• Prowse/Prouse from "ma(b)p" "ros" meaning "son of the heath"
  • Prynne "ma(b)p" "Ryn", "son of Rynne"

Surnames found at high frequencies in both Wales and Cornwall include:

Anglicised names and folk etymology[edit]

Owing to the gradual language shift in Cornwall from the native Cornish language to English, approximately until the mid-18th century, some Cornish language surnames underwent change through folk etymology. The Cornish meaning of the name was no longer understood and so it was changed into a similar sounding English word, not necessarily anything to do with the original meaning in Cornish. The same process has been noted in Cornish placenames too. One example of this process regarding surnames is the surname "Kneebone" which actually derives from the Cornish "Carn Ebwen" or the "tomb", "carn" of "Ebwen". The change must have occurred at a point when the original "k" at the beginning of the English word was still pronounced and thus suggests an early period in which it was anglicised.

Non-Cornish language surnames typically associated with Cornwall[edit]

There are also many names typically found in Cornwall that may have a completely non-Cornish language origin, excluding those names taken from English, yet a strong association with the area. These names reflect the historical connections between Cornwall and Brittany and also the Norman occupation of Cornwall. The Normans themselves employed Bretons in the administration of Cornwall and thus "imported" Breton names in Cornwall are not unusual.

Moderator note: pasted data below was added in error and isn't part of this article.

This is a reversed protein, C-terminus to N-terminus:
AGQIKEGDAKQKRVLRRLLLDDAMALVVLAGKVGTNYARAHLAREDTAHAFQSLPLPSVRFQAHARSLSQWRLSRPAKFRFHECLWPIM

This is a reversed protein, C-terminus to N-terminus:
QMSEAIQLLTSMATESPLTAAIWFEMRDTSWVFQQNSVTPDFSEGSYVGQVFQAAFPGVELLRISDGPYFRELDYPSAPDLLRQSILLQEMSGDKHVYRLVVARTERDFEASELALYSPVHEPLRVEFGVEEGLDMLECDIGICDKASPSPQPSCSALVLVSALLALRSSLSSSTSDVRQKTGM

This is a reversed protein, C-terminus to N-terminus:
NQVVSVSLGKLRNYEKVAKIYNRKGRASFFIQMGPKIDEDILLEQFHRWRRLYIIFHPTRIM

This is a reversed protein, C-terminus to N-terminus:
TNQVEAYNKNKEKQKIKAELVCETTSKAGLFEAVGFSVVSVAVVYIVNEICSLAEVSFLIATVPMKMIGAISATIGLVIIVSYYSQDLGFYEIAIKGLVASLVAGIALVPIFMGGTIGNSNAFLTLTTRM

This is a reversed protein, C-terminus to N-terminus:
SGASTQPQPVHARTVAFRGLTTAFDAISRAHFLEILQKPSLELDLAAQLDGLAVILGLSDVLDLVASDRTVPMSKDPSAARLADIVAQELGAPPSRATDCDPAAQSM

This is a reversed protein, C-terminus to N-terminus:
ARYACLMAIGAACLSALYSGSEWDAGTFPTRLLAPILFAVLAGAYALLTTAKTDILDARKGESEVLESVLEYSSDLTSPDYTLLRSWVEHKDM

• Vingoe- possibly of Norman origin from French "vin-gout" "wine taster"
  • Arundell- the name of an aristocratic family in Cornwall.
  • Arscott possibly from Breton "harscoet" meaning "iron shield"
  • Briton, Brittan etc. - from "Breton", a name given to a Breton resident in Cornwall
  • Ferris - Of Scots origin, commonly found in the Restormel and Carrick areas.

Famous persons with Cornish surnames[edit]

Not all people who consider themselves Cornish have a necessarily Cornish surname nor do all Cornish surname bearers necessarily identify themselves as Cornish in nationality.

See also[edit]

References[edit]

  1. ^ a b c d "About Cornish Surnames". Cornishsurnames.com. Retrieved 2013-10-24. 
  2. ^ "Carew's survey of Cornwall - Baron Francis Basset Basset of Stratton". Retrieved 10 February 2012. 
  3. ^ Tre, Pol and Pen - The Cornish Family by Bernard Deacon
  4. ^ Cornish surnames - By Tre, Pol and Pen shall ye know all Cornishmen
  5. ^ "Old Cornish - Wiktionary". En.wiktionary.org. Retrieved 10 February 2012. 
  6. ^ Ceffyl (Welsh)
  7. ^ "The Society of Cornishes". Cornishsurname.matthewcornish.info. Retrieved 10 February 2012. 
  8. ^ "Top of the Pops Annual 1976 - It's Tough Being A Pan's Person". Panspeople.freeserve.co.uk. Retrieved 25 July 2012. 

Specialist bibliography[edit]

  • Gover, J. E. B., The Place Names of Cornwall (1948)
  • Jackson, Kenneth, Language and History in Early Britain, Cambridge: Harvard University Press (1953)
  • Padel, O. J., Cornish Place-Name Elements, Nottingham: English Place-name Society (1985)
  • Reaney, P. H., A Dictionary of British Surnames, (2nd ed. 1976), Routledge.
  • White, George Pawley, A Handbook of Cornish Surnames, Camborne: Chy'nelyn, Tregenna La., (1972)

External links[edit]